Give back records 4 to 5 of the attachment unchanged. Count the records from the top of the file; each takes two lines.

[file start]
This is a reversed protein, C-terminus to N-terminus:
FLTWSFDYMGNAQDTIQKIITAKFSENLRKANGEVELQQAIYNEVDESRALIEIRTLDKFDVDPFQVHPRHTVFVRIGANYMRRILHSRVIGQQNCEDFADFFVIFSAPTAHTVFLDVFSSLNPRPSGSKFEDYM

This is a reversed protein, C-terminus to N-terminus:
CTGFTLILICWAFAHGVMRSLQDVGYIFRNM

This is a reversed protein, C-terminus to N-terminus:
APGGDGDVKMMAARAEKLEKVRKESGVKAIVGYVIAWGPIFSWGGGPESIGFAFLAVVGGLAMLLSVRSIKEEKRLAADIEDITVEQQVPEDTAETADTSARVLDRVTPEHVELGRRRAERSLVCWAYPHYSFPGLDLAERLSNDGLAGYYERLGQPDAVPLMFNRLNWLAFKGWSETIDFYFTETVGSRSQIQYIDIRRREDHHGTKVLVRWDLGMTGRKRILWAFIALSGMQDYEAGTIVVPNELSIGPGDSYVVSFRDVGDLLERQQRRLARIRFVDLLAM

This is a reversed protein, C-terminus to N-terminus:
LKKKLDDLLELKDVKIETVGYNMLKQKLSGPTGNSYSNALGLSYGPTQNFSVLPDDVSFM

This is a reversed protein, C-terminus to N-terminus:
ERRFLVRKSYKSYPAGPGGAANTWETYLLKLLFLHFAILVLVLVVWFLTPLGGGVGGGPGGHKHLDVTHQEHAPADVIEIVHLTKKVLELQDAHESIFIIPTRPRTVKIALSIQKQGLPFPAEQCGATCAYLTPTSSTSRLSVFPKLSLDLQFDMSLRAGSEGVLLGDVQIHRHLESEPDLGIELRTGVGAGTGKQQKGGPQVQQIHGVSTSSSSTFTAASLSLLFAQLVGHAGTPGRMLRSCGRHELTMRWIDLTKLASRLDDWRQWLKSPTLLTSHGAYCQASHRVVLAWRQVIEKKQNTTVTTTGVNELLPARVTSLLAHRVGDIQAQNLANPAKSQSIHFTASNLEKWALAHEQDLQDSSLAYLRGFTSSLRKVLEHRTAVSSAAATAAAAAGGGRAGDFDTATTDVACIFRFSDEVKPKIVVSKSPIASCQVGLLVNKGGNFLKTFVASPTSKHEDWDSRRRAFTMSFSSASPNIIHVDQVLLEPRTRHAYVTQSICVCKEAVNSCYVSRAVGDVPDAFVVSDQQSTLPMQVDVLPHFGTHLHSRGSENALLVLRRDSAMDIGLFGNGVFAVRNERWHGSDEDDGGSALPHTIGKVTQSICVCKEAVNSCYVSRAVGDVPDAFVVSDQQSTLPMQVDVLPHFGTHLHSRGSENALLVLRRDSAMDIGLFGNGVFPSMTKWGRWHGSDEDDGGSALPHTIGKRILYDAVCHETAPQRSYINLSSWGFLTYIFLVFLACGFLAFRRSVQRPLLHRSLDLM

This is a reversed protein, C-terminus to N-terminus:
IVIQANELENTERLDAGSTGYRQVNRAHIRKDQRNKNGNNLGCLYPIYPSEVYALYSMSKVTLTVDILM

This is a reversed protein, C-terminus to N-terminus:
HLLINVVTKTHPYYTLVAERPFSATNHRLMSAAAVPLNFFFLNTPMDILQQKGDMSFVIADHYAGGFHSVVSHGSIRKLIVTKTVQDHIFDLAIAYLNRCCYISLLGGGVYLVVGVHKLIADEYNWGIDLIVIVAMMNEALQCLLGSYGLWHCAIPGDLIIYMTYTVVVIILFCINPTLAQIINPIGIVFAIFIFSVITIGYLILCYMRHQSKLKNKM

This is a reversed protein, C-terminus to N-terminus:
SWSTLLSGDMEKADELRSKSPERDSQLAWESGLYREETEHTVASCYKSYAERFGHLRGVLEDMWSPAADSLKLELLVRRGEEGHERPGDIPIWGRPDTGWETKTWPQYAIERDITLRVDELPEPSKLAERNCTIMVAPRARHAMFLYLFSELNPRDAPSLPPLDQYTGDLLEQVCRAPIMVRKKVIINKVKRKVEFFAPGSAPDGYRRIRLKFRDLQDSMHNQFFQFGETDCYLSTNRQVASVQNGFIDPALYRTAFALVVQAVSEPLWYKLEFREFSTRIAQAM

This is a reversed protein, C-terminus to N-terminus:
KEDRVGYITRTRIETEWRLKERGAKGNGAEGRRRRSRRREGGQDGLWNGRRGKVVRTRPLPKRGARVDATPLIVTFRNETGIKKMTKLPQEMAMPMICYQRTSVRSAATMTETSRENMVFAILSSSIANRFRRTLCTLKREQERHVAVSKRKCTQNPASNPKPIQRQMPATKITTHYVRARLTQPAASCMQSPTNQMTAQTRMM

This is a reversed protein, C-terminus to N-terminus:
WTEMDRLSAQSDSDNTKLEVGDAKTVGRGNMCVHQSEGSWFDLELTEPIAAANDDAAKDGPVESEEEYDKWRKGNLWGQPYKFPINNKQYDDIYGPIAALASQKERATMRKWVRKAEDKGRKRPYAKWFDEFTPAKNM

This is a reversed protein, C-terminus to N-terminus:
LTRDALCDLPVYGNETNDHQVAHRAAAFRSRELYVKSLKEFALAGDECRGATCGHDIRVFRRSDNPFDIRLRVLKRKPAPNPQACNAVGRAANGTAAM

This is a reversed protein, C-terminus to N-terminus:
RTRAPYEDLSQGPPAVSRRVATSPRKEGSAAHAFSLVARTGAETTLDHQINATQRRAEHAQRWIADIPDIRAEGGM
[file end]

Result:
This is a reversed protein, C-terminus to N-terminus:
LKKKLDDLLELKDVKIETVGYNMLKQKLSGPTGNSYSNALGLSYGPTQNFSVLPDDVSFM

This is a reversed protein, C-terminus to N-terminus:
ERRFLVRKSYKSYPAGPGGAANTWETYLLKLLFLHFAILVLVLVVWFLTPLGGGVGGGPGGHKHLDVTHQEHAPADVIEIVHLTKKVLELQDAHESIFIIPTRPRTVKIALSIQKQGLPFPAEQCGATCAYLTPTSSTSRLSVFPKLSLDLQFDMSLRAGSEGVLLGDVQIHRHLESEPDLGIELRTGVGAGTGKQQKGGPQVQQIHGVSTSSSSTFTAASLSLLFAQLVGHAGTPGRMLRSCGRHELTMRWIDLTKLASRLDDWRQWLKSPTLLTSHGAYCQASHRVVLAWRQVIEKKQNTTVTTTGVNELLPARVTSLLAHRVGDIQAQNLANPAKSQSIHFTASNLEKWALAHEQDLQDSSLAYLRGFTSSLRKVLEHRTAVSSAAATAAAAAGGGRAGDFDTATTDVACIFRFSDEVKPKIVVSKSPIASCQVGLLVNKGGNFLKTFVASPTSKHEDWDSRRRAFTMSFSSASPNIIHVDQVLLEPRTRHAYVTQSICVCKEAVNSCYVSRAVGDVPDAFVVSDQQSTLPMQVDVLPHFGTHLHSRGSENALLVLRRDSAMDIGLFGNGVFAVRNERWHGSDEDDGGSALPHTIGKVTQSICVCKEAVNSCYVSRAVGDVPDAFVVSDQQSTLPMQVDVLPHFGTHLHSRGSENALLVLRRDSAMDIGLFGNGVFPSMTKWGRWHGSDEDDGGSALPHTIGKRILYDAVCHETAPQRSYINLSSWGFLTYIFLVFLACGFLAFRRSVQRPLLHRSLDLM